BWW Reviews: KING JOHN, Royal and Derngate, April 28 2015
Northampton's Royal and Derngate continue their Made in Northampton series with their first co-production with Shakespeare's Globe - KING JOHN performed away from the main theatre at Holy Sepulchre Church in Northampton town centre. This production, which marks the 800th anniversary of the Magna Carta, has already been performed at Temple Church in London and will go on to the Salisbury Festival before a run at The Globe in June.
Holy Sepulchre is a church that King John actually visited when he was staying at Northampton Castle, and this whole production feels wonderfully atmospheric. Entirely lit by candles, as you walk in to take your seat you file past chanting monks who are circling the body of Richard the Lionheart, as the scent of incense fills the air. It feels other worldly - as if you have been transported to back to the Middle Ages. The setting also brings with it an unconventional layout and seating - with the stage a crucifix, with the audience sitting facing each other across the main aisle. As well as adding another sense of movement to the production, it gives an extra level of peril to the sword fights - as the cast are clashing blades much closer to you than usual - and with the additional risk of flying wax as they run past the candles!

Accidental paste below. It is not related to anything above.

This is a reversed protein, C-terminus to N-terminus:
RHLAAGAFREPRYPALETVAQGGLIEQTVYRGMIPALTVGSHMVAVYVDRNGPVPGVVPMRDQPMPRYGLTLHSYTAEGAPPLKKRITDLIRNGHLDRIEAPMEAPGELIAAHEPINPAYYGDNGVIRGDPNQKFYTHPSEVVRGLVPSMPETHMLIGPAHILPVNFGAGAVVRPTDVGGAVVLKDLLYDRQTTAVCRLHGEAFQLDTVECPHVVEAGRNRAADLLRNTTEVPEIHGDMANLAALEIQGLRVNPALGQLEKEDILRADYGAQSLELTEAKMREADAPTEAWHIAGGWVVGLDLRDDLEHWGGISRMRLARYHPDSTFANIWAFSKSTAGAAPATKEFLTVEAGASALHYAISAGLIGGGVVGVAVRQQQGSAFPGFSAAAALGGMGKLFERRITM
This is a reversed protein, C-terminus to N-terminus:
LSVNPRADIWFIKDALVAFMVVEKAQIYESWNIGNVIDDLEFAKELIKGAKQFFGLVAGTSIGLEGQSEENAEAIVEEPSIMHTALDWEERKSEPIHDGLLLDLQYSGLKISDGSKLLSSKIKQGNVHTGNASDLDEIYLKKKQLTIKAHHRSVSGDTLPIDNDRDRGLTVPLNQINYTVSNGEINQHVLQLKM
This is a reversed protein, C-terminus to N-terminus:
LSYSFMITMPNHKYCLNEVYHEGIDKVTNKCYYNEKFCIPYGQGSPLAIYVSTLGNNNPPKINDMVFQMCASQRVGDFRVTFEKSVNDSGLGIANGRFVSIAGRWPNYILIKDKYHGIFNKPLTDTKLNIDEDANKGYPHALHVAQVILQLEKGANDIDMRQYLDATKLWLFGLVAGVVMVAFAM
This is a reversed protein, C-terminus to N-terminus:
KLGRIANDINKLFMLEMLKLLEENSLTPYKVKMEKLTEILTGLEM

Jo Stone-Fewings's King John is angry, desperate, pleading and resigned as the unsuitable monarch tries to hold on to his crown, while the political ground shifts under his feet. Alex Waldman is a compelling presence as The Bastard - with his biting commentaries and his own courage highlighting King John's weakness. The cast is uniformly strong, but I was also impressed with Tanya Moodie as Constance - her desperation and pleading on behalf of her son was very moving, particularly at such close quarters.
This production is also rich in music (composed by Orlando Gough) which helps the audience understand the plot. And with the whole cast singing, and many also doubling up on roles on top of the challenges of performing in a church, this production must be technically very difficult, but they all make it look effortless. I don't think there was an inaudible word from where I was sitting - even when actors were facing away from me at the other end of the stage.
KING JOHN is not performed that often, but seeing it in a church that the real king used, in a town referenced in the play, with such powerful performances and in such an evocative atmosphere makes for a really special evening. It is fast moving and - despite being set eight centuries ago - it does feel modern and relevant. I would happily watch it again tonight - although I might wear a thicker jumper! I don't know how it will translate when on stage at the Globe - but in a church in Northampton, KING JOHN really comes alive.